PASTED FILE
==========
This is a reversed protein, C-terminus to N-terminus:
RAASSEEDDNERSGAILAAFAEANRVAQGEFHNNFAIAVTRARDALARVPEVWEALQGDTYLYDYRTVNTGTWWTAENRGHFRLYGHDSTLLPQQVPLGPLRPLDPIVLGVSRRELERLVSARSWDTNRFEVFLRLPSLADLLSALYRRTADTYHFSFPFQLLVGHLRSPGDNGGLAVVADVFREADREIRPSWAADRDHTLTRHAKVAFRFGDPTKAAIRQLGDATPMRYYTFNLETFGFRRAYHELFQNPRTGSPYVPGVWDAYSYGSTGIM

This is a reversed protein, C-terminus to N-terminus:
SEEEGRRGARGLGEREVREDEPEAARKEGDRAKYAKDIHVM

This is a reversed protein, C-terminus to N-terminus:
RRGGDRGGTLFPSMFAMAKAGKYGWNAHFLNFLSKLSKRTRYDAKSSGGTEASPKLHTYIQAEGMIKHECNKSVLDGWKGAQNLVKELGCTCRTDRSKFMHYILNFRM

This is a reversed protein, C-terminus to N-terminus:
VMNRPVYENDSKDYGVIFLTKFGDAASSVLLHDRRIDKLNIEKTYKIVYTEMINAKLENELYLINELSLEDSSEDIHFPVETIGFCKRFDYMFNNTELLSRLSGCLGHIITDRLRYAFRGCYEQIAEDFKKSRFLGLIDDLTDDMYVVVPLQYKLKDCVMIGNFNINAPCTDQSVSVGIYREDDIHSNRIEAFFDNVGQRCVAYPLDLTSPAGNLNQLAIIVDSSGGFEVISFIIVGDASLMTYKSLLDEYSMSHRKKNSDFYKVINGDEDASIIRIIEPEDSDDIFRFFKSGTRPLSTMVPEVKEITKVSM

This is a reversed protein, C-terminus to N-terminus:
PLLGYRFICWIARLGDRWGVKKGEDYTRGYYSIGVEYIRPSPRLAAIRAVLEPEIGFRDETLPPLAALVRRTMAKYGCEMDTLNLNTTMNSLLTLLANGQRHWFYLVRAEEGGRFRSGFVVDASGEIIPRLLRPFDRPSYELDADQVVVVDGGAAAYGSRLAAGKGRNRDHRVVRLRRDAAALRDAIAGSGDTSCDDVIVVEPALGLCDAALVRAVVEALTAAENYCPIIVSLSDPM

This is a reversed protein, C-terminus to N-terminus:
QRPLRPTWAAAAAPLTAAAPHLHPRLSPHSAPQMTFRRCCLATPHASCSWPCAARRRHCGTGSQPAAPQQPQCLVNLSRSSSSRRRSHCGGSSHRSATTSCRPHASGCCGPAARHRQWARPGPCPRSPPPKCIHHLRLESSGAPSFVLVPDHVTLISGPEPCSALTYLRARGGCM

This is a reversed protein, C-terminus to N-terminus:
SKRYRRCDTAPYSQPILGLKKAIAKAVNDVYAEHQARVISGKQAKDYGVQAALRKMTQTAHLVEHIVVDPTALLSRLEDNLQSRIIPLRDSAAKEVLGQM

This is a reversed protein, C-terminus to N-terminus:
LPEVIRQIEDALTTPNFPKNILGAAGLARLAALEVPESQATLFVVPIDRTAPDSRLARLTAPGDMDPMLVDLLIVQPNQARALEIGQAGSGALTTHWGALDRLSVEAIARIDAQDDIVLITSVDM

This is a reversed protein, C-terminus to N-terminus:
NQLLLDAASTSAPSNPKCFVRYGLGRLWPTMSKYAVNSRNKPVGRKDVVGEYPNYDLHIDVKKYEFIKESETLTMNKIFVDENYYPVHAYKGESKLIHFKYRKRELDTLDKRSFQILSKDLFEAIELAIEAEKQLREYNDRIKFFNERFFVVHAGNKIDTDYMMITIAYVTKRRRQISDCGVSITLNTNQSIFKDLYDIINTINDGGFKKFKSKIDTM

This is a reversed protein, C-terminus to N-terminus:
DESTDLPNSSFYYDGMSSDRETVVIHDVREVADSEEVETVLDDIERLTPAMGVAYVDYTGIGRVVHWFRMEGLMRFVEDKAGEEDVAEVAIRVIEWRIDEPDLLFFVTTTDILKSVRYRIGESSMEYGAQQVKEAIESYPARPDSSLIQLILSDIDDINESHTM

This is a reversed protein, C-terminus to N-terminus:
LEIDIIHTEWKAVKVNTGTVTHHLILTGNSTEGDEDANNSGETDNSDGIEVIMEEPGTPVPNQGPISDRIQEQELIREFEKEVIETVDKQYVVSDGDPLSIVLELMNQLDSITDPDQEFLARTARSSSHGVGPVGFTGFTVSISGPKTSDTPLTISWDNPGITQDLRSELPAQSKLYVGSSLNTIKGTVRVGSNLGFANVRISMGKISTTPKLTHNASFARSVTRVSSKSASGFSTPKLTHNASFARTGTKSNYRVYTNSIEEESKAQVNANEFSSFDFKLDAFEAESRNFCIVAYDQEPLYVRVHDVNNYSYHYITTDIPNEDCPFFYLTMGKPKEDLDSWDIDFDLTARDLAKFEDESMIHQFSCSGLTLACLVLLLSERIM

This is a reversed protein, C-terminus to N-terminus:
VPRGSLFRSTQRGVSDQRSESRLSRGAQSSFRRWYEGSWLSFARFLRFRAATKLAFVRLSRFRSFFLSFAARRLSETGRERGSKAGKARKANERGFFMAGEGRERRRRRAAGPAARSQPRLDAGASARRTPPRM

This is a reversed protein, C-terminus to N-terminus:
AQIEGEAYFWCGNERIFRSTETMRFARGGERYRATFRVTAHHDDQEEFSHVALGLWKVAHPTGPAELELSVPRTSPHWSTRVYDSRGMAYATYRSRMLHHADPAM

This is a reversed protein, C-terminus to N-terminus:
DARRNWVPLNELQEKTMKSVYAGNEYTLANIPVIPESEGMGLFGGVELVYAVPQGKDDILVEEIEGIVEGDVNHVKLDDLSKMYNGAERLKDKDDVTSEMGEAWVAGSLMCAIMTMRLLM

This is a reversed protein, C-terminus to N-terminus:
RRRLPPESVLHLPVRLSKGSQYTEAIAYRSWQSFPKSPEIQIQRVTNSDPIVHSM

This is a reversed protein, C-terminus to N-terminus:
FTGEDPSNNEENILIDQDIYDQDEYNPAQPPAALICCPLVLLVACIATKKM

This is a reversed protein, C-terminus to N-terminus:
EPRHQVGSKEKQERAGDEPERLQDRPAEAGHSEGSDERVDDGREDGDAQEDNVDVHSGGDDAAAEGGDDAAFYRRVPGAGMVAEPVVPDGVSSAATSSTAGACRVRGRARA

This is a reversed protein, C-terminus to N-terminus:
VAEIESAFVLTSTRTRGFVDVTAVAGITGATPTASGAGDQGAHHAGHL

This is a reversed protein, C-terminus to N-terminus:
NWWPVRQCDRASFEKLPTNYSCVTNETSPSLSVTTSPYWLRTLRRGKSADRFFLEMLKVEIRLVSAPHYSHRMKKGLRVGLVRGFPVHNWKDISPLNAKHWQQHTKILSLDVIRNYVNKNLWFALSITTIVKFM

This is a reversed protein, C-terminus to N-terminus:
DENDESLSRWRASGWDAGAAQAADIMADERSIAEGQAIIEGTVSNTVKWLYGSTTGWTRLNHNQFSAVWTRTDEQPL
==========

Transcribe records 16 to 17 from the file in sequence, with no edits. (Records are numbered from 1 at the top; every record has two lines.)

This is a reversed protein, C-terminus to N-terminus:
FTGEDPSNNEENILIDQDIYDQDEYNPAQPPAALICCPLVLLVACIATKKM

This is a reversed protein, C-terminus to N-terminus:
EPRHQVGSKEKQERAGDEPERLQDRPAEAGHSEGSDERVDDGREDGDAQEDNVDVHSGGDDAAAEGGDDAAFYRRVPGAGMVAEPVVPDGVSSAATSSTAGACRVRGRARA